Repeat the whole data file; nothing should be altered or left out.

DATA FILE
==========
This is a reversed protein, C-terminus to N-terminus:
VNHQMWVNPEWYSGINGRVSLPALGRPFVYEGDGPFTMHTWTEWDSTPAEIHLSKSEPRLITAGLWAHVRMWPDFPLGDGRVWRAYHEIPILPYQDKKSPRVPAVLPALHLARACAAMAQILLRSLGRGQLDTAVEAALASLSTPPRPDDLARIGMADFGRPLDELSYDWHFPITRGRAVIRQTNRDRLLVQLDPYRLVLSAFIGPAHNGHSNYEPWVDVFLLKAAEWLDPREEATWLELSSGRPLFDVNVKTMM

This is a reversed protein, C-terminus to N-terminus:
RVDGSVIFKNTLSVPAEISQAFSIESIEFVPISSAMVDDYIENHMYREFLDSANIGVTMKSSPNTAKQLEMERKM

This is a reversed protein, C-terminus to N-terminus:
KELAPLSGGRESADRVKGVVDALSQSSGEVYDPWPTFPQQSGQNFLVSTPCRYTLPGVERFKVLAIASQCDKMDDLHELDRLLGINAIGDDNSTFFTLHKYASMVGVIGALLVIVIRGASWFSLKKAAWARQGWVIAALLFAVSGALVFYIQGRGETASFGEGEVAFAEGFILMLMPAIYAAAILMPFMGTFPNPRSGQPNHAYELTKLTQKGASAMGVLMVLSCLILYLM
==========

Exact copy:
This is a reversed protein, C-terminus to N-terminus:
VNHQMWVNPEWYSGINGRVSLPALGRPFVYEGDGPFTMHTWTEWDSTPAEIHLSKSEPRLITAGLWAHVRMWPDFPLGDGRVWRAYHEIPILPYQDKKSPRVPAVLPALHLARACAAMAQILLRSLGRGQLDTAVEAALASLSTPPRPDDLARIGMADFGRPLDELSYDWHFPITRGRAVIRQTNRDRLLVQLDPYRLVLSAFIGPAHNGHSNYEPWVDVFLLKAAEWLDPREEATWLELSSGRPLFDVNVKTMM

This is a reversed protein, C-terminus to N-terminus:
RVDGSVIFKNTLSVPAEISQAFSIESIEFVPISSAMVDDYIENHMYREFLDSANIGVTMKSSPNTAKQLEMERKM

This is a reversed protein, C-terminus to N-terminus:
KELAPLSGGRESADRVKGVVDALSQSSGEVYDPWPTFPQQSGQNFLVSTPCRYTLPGVERFKVLAIASQCDKMDDLHELDRLLGINAIGDDNSTFFTLHKYASMVGVIGALLVIVIRGASWFSLKKAAWARQGWVIAALLFAVSGALVFYIQGRGETASFGEGEVAFAEGFILMLMPAIYAAAILMPFMGTFPNPRSGQPNHAYELTKLTQKGASAMGVLMVLSCLILYLM